Roberta Collier-Morales (aka Bobbi) started her illustration career while living in New York City where she was privileged to study the art of illustrating children’s books with Robert Quackenbush, Simon Dinnerstein, and got sage advice from Leo and Diane Dillon. She took classes with various master teachers at The Graphic Artists Guild, Parsons New School, and the The School of Visual Arts in New York City. Living in New York City helped her hone her craft and learn about the business of publishing. In 1980, she signed with her first agent–she’s now with her fifth agent and couldn’t be happier.
She’s done work for the educational, mass market, religious, and trade book markets for over 30 years. Her participation in SCBWI, both in New York and Colorado, has been one of the best networking and professional aids in her career, and has been a tremendous influence on her craft.
For the past five years, she has taken steps to license her work and participated in the Surtex Show, International Licensing, and the Craft and Hobby Association trade shows. She designs fabrics for Andover Fabrics in New York and continues refining her various collections for licensing. The field of illustration has changed considerably in the past seven years, but her lifelong dream is to write and illustrate her own picture books.
An extended version of this interview appeared in the Fall 2009 issue of Kite Tales which can be downloaded on the RMC-SCBWI website. I have attempted getting in touch with Bobbi for permission to post samples of her illustrations, outside of what you see in these office photos, but haven’t had luck connecting with her yet. If I hear back and get permission, I’ll update this post with some samples of her work. In the meantime, head on over to her website to check it out!
Describe a typical workday.
Work starts around nine in the morning with organizing the various projects I’m working on and starting with the project that is due first. When I don’t have paying freelance work, my time is used to create new collections for licensing, work on story ideas and illustrations, or work on art that is unfinished. My time without jobs is used to build new portfolio pieces or projects that I hope to get work with later. Sooner than later is better!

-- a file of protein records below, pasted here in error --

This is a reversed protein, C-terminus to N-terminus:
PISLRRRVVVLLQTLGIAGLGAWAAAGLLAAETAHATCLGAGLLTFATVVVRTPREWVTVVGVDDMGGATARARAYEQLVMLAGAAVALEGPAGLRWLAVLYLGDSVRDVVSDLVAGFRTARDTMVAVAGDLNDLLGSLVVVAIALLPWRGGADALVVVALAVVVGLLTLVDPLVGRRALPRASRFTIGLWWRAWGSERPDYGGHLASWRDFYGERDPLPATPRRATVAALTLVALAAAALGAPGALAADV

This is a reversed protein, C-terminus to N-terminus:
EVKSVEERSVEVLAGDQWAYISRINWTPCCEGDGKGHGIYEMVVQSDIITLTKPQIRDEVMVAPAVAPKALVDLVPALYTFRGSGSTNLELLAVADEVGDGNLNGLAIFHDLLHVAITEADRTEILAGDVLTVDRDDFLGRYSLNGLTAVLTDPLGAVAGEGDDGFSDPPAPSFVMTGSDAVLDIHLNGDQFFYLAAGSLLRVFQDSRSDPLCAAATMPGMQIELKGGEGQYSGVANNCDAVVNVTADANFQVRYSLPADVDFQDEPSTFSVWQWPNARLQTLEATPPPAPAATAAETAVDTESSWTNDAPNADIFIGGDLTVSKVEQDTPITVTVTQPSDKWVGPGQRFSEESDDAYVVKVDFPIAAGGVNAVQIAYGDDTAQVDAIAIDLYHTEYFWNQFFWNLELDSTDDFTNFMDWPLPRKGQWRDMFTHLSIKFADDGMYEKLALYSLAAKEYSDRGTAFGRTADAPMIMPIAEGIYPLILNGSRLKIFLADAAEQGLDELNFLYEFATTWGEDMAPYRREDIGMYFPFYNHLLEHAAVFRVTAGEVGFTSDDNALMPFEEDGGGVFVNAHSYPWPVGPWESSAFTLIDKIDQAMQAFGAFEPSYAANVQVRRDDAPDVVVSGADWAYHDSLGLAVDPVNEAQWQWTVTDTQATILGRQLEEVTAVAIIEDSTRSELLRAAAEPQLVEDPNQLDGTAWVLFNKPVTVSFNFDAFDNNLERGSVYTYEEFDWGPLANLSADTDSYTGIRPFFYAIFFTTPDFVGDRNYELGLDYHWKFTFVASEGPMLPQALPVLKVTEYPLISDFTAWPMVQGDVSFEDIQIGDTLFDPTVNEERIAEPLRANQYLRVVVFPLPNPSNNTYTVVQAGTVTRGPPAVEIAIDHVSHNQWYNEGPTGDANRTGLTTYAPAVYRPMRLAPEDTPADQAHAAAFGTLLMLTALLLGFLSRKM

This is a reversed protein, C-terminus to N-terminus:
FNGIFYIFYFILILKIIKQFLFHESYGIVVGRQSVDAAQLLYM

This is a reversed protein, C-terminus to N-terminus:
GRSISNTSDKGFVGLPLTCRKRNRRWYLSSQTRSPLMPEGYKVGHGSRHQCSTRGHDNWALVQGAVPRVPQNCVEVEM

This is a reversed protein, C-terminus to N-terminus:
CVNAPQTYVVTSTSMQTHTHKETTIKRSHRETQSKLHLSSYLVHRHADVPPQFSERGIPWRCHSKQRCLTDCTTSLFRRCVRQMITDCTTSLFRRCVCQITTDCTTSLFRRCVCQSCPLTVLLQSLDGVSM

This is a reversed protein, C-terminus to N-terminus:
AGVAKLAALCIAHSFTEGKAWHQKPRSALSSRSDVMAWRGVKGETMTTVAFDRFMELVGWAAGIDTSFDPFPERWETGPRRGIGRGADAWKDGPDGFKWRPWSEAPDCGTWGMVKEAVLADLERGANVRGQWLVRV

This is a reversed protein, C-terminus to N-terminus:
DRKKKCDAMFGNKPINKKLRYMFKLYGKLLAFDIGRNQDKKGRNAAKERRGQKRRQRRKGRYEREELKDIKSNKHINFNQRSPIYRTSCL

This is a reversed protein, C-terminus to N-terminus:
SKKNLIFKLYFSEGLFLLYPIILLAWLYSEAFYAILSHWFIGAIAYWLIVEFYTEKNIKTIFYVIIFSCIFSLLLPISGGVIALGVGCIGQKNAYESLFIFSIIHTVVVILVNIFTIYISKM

List three of your most favorite things in your workspace and why they are meaningful.
My computer, desk, and books–as I mentioned earlier. Having a spot where I work every day, set up and organized to help me create art in the most optimal way is really important.
Do you have any rituals? If so, describe them.
When I’m stuck, I clean. It’s kind of a joke, but it changes my stuck energy and helps me think. I also go on walks–getting outside and seeing the trees, sky, mountains, and beauty that’s around me, helps me get into a different mindset.
What do you listen to while you work?
Unlike all those people who say they never watch television, I love to listen to the History channel, HGTV, and interview shows as well as watching old movies. I tend to listen to books on tape, or classical or new age music when I want music rather than words.
What is your drink and/or snack of choice while you’re working?
Coffee or water. Popcorn or strawberries with yogurt! Yum–that’s when I’m being good, I won’t mention all the other favorites that I’d RATHER eat!
What keeps you focused while you’re working?
Deadlines–either real or my own. Projects that I’m in love with. I don’t have trouble staying focused, I have trouble getting back into the “real world” after a day of being so focused that I barely know what time it is.
If you were forced to share your workspace but could share it with anyone of your choosing, who would it be?
My daughter and son–we inspire one another.
What is the best piece of advice you’ve heard or received?
An art director once said to me “if you have to explain it, it doesn’t work.” As an illustrator, I have to make sure my work tells the story I intend the viewer to understand.